Owen and Cleo are well at Haller Park

I invited one of our volunteers Kimberley, a visiting student, to send us a guest post from Mombasa about the conservation activities down there. She went to Haller Park, a rehabilitated quarry that I used to run. Here is her news about Owen and Cleo amongst other interesting things!


  This past July, I have been lucky enough to spend the month studying Kiswahili in Mombasa, Kenya, and when taking a break in my studies, I have tried to learn more about local conservation efforts in the area. Haller Park, a wildlife sanctuary and rehabilitated quarry of the Bamburi Cement factory, just north of the city, is one interesting example of what’s going on here.  Just next to the factory, the park has achieved a small degree of fame in recent years as the home of Owen and Mzee – Owen, being a young hippo orphaned in the December 2004 tsunami that befriended an Aldabra giant tortoise called Mzee, inspiring the children’s book, “Owen and Mzee: The True Story of a Remarkable Friendship”.  While visiting last week, I spoke with Stephen Tuei, the chief animal caretaker at Haller Park and Owen’s keeper, who reported both animals are doing well, though Owen now spends his time with a fellow hippo, Cleo(patra).  He kindly let us visit Owen and Cleo (who are kept in an enclosure not yet open to visitors though plans are underfoot to expand the park) and we were able to see the young hippo (now about 4-5 years old) and his new companion (a female hippo, about 15 years of age) ourselves and snap these photos.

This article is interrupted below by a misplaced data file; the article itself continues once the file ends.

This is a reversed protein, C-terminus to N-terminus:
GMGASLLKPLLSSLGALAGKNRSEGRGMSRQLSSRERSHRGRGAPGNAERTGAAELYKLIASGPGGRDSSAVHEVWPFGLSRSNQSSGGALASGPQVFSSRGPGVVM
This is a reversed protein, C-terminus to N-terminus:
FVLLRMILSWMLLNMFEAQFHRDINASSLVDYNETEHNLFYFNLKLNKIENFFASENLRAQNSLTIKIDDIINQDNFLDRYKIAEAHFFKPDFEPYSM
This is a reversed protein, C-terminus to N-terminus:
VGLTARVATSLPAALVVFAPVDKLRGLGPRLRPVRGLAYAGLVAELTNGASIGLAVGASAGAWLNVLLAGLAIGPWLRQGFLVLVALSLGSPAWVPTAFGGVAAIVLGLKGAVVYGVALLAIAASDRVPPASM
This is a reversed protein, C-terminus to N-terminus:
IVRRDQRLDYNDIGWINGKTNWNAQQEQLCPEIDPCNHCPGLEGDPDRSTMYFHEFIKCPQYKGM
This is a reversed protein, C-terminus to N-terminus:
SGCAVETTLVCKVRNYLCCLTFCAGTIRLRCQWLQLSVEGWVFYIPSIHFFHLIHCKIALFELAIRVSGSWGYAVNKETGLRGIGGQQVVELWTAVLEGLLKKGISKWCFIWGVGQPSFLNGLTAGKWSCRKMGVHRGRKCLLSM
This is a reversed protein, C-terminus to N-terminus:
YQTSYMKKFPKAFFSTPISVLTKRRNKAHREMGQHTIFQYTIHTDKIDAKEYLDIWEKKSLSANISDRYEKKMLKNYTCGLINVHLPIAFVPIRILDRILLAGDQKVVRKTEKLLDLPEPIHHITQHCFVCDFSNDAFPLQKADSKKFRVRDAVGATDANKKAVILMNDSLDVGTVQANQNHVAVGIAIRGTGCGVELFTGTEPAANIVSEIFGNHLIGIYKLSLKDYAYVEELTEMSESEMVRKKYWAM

Haller Park boasts a variety of animals and immediately upon entering the park we were greeted by several Rothschild’s giraffe (comically near signs asking visitors to stay clear of the wildlife).  Visitors are given the opportunity to feed the giraffe every day at 3PM at an enclosure set up nearby and the giraffe were clearly waiting for feeding time.  (As the hour approached, the park’s Vervet monkeys also gathered, to seize the opportunity for scraps.)  The park receives many school groups of all ages from all over Kenya and feeding times are also set for the hippos (Sally and Potty, another male and female pair) at 4PM.  Visitors from all over the world also visit the park when in Mombasa, though our guide, Samson, informed us that numbers had sharply dropped this year due to the political troubles associated with the election (a report on the decline in tourism I have heard echoed throughout Kenya).